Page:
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Discussion in 'Miscellaneous [BG]' started by glocke1, Jun 9, 2019.
I'd rather be in a good band that didn't play too often than a bad band that did.
I respect a lot bands that release at a slower pace, spending a lot of time refining the songs before they go out gigging.
When a band is in a rush to play live shortly after they even started the band, it usually shows, because the songs quality is what it is.
Neither are mutually exclusive. One should eventually lead to the other regardless of which comes first.
In all honesty, for me, it is an even mix of both. The gigs motivate me to be a better musician, and being a better musician motivates me to gig.
Playing for a crowd... seeing people have a good time. That's why I do this.
Try to keep my bass mojo one notch above adequate, just one notch...
So why do we want to get better? Why do we practice? For the cat & dog? For the wife? No one cares! I want to play to people, not f around in a closet. I don't get that.
I chose the path that allows me to get better by playing on stage. What ever that takes. I don't set around learning scales and chordal progressions to feed my wits. I am an entertainer in heart & soul.
With that said I did stop for a while (As I have a few times in my life) because I got sick of the whole bar thing, but now I miss it and I'm doing something about it (as I have a few times before). That something is getting together with people and learning songs I can play on stage once again. Turns out that setting at home playing (practicing) by myself was less fun and satisfying then the old bar scene. I can't help it.
The musicianship and the hang, then gigs.
Me, I haven't gigged in a few years, but write and record constantly, with others, and, eh, onanistically (doing it now).
Yes. It’s not either/or. The more I play, the better I get. I’ve always considered time spent in front of an audience to be a more powerful—certainly more immediate—form of learning than any other. And a continual source of the desire to keep improving.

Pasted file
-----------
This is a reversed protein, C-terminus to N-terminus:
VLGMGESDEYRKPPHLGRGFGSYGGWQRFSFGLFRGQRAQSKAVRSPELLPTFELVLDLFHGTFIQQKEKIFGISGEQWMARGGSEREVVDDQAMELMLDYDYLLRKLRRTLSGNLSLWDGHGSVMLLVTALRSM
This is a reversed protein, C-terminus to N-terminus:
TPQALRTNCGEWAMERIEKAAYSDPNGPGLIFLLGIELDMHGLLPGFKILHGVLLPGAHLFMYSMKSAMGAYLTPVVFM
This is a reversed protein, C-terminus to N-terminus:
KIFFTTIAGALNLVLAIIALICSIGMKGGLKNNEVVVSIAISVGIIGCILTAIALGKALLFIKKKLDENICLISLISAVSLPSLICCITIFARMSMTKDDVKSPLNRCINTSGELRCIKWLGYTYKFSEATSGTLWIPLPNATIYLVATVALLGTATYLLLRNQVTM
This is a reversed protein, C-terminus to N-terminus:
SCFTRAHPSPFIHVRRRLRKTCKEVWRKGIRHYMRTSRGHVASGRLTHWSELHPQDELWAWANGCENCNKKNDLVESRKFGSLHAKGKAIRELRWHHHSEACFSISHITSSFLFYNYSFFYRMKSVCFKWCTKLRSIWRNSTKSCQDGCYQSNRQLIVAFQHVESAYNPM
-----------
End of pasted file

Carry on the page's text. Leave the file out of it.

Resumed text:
Hey, hey now!
I think there are aspects of musicianship that are best learned on the bandstand, and aspects that are best learned in the woodshed. Ideally, you need to strike a balance, IMHO.
I'm with you on that.......musicianship is more important to me instead of being seen....Then again there's nothing like the addiction of playing for an audience...But if the band isn't tight, it isnt right....just my 2 centavo's.
I've been in bands where the creative output was inversely proportional to the number of gigs. The busier we were, the less we wrote. I prefer writing.
They're both equally important to me. Chronologically speaking, musicianship comes first because you need a certain level of musicianship to get gigs - but then the more gigs you get, the better your musicianship gets.
Hands down, gigging is way more important. For me, playing bass is all about our band entertaining a crowd. I already play well enough to do that; if I never get any better, so be it. I still strive to improve, but am content with where I am in bass world.
The 2 days I improved the most were the first time I played with other musicians and the first time I got on stage with a band. There are things I don’t think you can learn any other way.
Likewise, there are many things you won’t ever learn on stage - or probably while playing with others generally.
Because ive been way in the studio/production/ writing side for then last 10+ years, I'll say id like to go back to regular quality gigging.
That said, after 6 months id likely rescind.
Definitely musicianship. I practice almost every day. I turn down 75% of the gigs that come my way. I started gigging in 1968 and I am completely sick and tired of playing in bars for drinking dancers until midnight and getting home at 2am. I just say no.
The key to what you say is in the word "quality". Quality gigs are fun. Bar gigs and gigs with players who aren't so good are absolutely dreadful.
I think that is an interesting dichotomy that on TB one of the most common pieces of advice that is given to players that want to improve is to go find people that are better than you are to play with.
But then, at least on TB, no one wants to play with those folks that need/want to improve.
Maybe that TB advice only applies to bassists.
I’ve always been the weakest link in the band i’ve been for over thirty years. At first we played just about every weekend and a lot of weeks the weekend would start on Wednesday or Thursday. Playing that often i improved immensely but so did everyone else so relatively speaking even though i became a decent player, in the band i remained the weakest link. We might play out three times a year these days and i’m still the weakest link. The other stuff i’ve done over the years is a different story, i was getting calls on the regular from people wanting me to play in their band. I turned down a lot of them because pop and top forty of any genre is what i’d imagine purgatory to be like. Lots of classic country, blues of all kinds and guitar driven rock, two guitars and no keyboard. As was mentioned earlier, the volume of playing was what improved my musicianship but everyone grows in a band setting if you play often enough. That or they don’t last.